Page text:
Emerging Europe: What If The ECB Implemented QE Tomorrow?


BMI View: If the ECB does opt to enact large scale asset purchases, export-driven Central European economies would adopt activist monetary policy stances to mitigate FX appreciation, whereas Russia and Turkey may stand to benefit from ECB quantitative easing.

Real GDP readings for the first quarter of 2014 indicate that the eurozone recovery is failing to achieve escape velocity, while euro area HICP remains close to zero, increasing the pressure on the European Central Bank (ECB) to loosen monetary policy to ward off the deflationary threat. While the ECB has relied on 'verbal intervention' to soften the euro in recent months, the effectiveness of this appears to be fading with the euro failing to drop significantly below EUR1.37/USD in recent months, increasing the probability that the ECB will need to take hard action in the near future.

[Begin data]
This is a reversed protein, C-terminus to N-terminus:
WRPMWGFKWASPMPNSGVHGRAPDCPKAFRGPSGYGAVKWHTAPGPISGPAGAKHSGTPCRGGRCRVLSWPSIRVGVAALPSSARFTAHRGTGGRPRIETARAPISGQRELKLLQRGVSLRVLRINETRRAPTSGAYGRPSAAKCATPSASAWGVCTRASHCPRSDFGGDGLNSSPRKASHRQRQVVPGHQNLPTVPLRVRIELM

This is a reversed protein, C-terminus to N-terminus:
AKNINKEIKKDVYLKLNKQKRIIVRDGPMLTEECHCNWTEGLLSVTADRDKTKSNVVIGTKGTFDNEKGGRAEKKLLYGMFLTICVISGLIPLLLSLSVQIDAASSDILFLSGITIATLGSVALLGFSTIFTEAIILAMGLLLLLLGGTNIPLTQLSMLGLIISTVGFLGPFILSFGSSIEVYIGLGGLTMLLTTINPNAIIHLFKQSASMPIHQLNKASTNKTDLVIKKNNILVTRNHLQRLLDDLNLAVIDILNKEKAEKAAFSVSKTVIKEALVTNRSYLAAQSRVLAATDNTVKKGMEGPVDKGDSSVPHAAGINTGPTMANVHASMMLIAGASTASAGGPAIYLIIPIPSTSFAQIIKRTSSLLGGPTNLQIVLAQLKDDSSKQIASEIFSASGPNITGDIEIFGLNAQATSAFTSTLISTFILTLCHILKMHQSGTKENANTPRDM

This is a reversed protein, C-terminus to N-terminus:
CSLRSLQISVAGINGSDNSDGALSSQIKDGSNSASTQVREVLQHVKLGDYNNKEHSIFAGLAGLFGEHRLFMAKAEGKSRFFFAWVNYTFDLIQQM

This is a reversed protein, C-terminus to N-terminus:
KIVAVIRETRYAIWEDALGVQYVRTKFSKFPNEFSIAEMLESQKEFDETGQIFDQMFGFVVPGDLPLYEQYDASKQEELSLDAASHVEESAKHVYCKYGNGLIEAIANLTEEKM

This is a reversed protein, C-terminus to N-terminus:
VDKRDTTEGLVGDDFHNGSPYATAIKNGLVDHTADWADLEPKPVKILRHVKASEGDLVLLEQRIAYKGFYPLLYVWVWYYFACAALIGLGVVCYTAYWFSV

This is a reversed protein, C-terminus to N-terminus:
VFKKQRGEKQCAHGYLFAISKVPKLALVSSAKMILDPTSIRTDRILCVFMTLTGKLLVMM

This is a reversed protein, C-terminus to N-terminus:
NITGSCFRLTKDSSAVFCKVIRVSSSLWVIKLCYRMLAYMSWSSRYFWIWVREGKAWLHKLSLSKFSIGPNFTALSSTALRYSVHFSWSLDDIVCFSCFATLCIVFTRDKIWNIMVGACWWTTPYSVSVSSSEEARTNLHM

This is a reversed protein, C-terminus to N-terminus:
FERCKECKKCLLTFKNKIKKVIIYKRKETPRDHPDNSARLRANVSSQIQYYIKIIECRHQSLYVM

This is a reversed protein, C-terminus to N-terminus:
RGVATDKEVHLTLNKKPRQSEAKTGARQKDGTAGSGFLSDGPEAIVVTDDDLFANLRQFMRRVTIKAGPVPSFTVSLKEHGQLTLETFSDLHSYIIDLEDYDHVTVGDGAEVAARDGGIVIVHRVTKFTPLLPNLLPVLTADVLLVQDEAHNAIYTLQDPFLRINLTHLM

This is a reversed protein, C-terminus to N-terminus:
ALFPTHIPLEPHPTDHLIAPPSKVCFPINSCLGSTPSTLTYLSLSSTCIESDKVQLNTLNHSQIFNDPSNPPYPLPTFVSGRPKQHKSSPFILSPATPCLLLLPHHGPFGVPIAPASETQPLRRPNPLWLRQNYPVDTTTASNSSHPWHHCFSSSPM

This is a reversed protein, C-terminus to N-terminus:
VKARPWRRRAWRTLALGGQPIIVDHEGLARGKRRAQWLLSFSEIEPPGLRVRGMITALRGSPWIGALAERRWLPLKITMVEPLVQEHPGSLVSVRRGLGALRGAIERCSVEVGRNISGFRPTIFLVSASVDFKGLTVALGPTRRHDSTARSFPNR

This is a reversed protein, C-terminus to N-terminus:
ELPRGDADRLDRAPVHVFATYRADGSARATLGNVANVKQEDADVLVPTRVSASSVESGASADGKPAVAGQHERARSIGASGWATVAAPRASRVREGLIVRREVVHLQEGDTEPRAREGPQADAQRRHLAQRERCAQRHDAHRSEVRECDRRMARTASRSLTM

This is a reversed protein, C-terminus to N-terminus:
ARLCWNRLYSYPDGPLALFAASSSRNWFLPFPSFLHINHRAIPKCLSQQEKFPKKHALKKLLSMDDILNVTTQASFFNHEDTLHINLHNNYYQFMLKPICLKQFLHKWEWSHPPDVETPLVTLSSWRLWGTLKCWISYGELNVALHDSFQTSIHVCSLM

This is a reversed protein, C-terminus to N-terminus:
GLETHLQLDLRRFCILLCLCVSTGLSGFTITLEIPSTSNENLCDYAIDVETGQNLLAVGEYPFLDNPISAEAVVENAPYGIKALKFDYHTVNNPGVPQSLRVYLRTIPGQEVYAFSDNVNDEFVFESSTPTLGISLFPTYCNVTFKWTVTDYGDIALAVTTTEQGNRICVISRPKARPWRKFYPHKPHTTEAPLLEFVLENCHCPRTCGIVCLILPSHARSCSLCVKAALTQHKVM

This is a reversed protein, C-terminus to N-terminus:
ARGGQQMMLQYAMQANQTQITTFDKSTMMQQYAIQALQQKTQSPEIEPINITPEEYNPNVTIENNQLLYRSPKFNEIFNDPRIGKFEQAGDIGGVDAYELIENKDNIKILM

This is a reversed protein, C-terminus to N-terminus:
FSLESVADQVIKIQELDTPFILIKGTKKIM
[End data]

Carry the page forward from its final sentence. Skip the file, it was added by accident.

We emphasise that we still believe any form of quantitative easing (QE) by the ECB (in the form of large-scale asset purchases of sovereign bonds) to be some way off, as considerable technical obstacles remain in place. Our core view remains that the ECB's actions will probably disappoint financial markets in their scope. Nonetheless, given the distortive impact that major central bank policies can have on regional emerging market economies, it seems prudent to examine the potential impact that unconventional monetary policy might have on emerging European economies.

Diverging Inflationary Paths Create Different Policy Prescriptions
Emerging Europe - Consumer Price Inflation, % chg y-o-y

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This article is tagged to:
Sector: Country Risk
Geography: Europe, Czech Republic, Hungary, Poland, Romania, Russia, Turkey